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  • stv014
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Command line utilities for generating test signals, processing, and an
The attached package is a collection of simple command line utilities. These can be freely used for any purpose, and the source code is also included (although it is not very well commented). However, they are not really user friendly, and for some of the analysis utilities, it is important to understand how they work to be able to use them with reliable results. The programs included are:

Signal generator:

testgen - generates various test tones (sine sweeps, colored noise, maximum length sequences, jitter test, and some simple waveforms) using a text file as input, which describes the set of signals to be generated and their parameters. It can only write stereo WAV format files with 8, 16, 24, or 32 bit PCM samples.

Processing:

convolve - convolves an audio file with another one. Both the input and the impulse response files can have multiple channels, which may also be different in the two files (the allowed combinations are 1*N, N*1, N*N, and N*N^2 channels - in the last case, the impulse response contains a full channel matrix). There are a number of built-in filters, including lowpass, highpass, bandpass, band-reject, and "comb" versions of the latter two, as well as maximum length sequences. Furthermore, the impulse response can be processed by making it inverse, minimum phase, or linear phase.

resample - yet another sample rate converter. It can resample by any fractional ratio, and has options for setting the delay (which can be a fractional number of samples) and gain, as well as several parameters for controlling the quality and filtering. It is capable of fairly good accuracy, and - with "simple" resample ratios - is reasonably fast as well.

Analysis:

sinetest - measures the frequency, amplitude, and phase of a sine wave using a large FFT with a Gaussian window. It can be used with the resample utility to correct the pitch, level, and delay of a loopback recording, which includes test tone(s) for this purpose

fft - creates an FFT (magnitude vs. frequency) plot from one or more audio input files, and writes it as a BMP format image file. It has several options, and supports large FFT sizes. It can also be used to visualize the output of some other utilities.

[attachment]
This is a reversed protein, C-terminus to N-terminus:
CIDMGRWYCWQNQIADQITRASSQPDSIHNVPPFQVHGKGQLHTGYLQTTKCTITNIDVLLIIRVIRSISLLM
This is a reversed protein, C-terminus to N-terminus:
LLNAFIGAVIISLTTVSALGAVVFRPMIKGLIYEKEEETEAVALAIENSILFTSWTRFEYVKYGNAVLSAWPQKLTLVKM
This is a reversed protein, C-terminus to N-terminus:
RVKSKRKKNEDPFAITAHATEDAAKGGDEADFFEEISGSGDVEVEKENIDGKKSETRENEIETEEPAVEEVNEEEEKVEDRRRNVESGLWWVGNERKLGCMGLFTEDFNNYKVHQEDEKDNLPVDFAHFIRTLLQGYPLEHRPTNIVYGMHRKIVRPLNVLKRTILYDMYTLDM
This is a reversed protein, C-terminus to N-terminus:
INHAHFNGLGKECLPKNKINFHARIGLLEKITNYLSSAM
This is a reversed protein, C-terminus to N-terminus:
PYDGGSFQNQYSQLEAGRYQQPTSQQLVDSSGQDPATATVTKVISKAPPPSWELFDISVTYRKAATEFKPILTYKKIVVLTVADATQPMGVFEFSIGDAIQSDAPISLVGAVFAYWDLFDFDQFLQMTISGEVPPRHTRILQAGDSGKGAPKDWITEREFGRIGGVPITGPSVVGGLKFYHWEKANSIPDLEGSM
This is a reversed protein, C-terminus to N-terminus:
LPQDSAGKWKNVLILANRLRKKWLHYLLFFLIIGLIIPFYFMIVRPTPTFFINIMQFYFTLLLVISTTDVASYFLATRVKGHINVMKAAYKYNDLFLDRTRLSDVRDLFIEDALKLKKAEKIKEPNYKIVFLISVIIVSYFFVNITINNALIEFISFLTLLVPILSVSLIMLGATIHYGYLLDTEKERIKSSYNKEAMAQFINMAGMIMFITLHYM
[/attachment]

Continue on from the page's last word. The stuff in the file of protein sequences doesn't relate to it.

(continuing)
csd - creates a 3D spectrogram (in BMP format) from a single audio input file. It is mostly useful for visualizing the impulse response of a headphone or speaker

noise - measures and prints signal and noise levels in a test tone using a large windowed FFT. It supports multiple signal frequencies (e.g. for IMD+noise tests), A and R 468 weighting, and - with the signal level at 0 dBFS specified - absolute levels in Vrms and dBu.

groupdel - analyzes the phase response, phase delay, or group delay of an impulse response input. The output can be visualized with 'fft'.

thd_test - using a long sine sweep (exponentially increasing frequency or amplitude), it analyzes frequency response, THD vs.frequency, linearity (level error vs. input level), and THD vs. level. The output can be visualized with 'fft'.

  • stv014
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Command line utilities for generating test signals, processing, and an
Reply #1
Updated version: a new impedance utility has been added for impedance measurements, and some bugs have been fixed.

  • julf
  • [*][*][*][*]
Command line utilities for generating test signals, processing, and an
Reply #2
Thanks for posting the package, but...